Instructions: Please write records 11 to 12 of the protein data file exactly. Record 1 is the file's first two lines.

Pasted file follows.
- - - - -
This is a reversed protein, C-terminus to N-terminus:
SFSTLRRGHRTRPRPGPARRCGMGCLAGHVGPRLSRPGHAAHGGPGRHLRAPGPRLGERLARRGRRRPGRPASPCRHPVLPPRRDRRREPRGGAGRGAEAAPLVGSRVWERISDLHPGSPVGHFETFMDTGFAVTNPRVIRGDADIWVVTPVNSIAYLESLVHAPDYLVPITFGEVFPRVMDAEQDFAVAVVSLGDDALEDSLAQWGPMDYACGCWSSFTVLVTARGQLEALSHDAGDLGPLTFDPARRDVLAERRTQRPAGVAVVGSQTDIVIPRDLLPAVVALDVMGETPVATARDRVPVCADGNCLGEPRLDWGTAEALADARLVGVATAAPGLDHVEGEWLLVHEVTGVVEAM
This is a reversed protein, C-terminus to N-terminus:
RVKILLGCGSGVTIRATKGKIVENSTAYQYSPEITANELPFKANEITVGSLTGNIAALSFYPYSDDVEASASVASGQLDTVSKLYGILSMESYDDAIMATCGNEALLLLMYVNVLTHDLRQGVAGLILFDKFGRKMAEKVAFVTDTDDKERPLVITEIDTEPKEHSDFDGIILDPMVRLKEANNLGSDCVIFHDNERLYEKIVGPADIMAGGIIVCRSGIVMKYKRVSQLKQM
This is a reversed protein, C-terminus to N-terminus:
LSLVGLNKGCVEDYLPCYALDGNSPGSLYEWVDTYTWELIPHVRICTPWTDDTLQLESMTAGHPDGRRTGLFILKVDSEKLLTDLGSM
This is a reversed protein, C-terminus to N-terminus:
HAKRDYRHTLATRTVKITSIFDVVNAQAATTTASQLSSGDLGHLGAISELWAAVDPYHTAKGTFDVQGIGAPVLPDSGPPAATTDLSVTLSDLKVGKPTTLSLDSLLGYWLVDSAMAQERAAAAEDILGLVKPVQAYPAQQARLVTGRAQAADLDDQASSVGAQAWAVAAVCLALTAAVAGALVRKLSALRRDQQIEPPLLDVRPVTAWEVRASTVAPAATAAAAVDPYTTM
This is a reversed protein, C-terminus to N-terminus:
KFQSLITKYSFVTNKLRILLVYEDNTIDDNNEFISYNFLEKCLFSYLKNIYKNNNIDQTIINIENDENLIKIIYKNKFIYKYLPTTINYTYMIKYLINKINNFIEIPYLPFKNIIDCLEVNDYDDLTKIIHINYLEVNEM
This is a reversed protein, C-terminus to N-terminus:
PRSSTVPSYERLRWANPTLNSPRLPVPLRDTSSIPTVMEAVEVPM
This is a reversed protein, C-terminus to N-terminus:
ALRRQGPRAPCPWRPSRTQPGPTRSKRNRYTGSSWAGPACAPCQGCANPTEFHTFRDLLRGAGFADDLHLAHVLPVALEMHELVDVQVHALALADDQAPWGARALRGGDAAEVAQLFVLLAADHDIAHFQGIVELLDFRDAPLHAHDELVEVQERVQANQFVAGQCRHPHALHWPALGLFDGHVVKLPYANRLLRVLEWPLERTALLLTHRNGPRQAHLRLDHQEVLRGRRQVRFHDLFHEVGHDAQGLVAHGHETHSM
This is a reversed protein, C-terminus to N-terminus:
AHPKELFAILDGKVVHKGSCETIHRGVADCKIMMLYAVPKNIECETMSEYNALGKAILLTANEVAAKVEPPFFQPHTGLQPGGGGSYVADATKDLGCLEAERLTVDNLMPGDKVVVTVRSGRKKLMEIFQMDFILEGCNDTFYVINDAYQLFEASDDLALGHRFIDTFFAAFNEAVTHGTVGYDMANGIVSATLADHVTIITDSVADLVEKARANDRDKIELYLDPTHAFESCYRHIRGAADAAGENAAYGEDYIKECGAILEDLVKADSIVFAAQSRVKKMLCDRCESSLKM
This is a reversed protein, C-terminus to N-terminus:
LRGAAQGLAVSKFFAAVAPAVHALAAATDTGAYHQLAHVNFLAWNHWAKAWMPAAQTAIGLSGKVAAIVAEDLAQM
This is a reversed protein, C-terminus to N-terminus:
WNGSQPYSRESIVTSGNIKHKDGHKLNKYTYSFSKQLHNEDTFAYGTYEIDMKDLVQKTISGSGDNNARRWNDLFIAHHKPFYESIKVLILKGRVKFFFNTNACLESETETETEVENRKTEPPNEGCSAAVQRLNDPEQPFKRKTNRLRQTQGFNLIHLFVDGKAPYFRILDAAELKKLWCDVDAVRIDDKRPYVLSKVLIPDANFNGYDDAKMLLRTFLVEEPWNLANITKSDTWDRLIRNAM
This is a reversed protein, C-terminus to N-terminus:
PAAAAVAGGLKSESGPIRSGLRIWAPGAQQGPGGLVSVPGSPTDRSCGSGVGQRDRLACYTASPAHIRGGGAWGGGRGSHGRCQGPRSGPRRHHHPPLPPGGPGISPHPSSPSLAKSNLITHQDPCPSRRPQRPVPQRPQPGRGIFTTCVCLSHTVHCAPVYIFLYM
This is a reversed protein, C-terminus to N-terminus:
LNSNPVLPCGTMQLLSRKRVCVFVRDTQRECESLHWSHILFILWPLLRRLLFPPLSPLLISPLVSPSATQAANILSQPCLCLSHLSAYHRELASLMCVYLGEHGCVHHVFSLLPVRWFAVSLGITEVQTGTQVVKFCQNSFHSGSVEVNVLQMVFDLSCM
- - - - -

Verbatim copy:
This is a reversed protein, C-terminus to N-terminus:
PAAAAVAGGLKSESGPIRSGLRIWAPGAQQGPGGLVSVPGSPTDRSCGSGVGQRDRLACYTASPAHIRGGGAWGGGRGSHGRCQGPRSGPRRHHHPPLPPGGPGISPHPSSPSLAKSNLITHQDPCPSRRPQRPVPQRPQPGRGIFTTCVCLSHTVHCAPVYIFLYM
This is a reversed protein, C-terminus to N-terminus:
LNSNPVLPCGTMQLLSRKRVCVFVRDTQRECESLHWSHILFILWPLLRRLLFPPLSPLLISPLVSPSATQAANILSQPCLCLSHLSAYHRELASLMCVYLGEHGCVHHVFSLLPVRWFAVSLGITEVQTGTQVVKFCQNSFHSGSVEVNVLQMVFDLSCM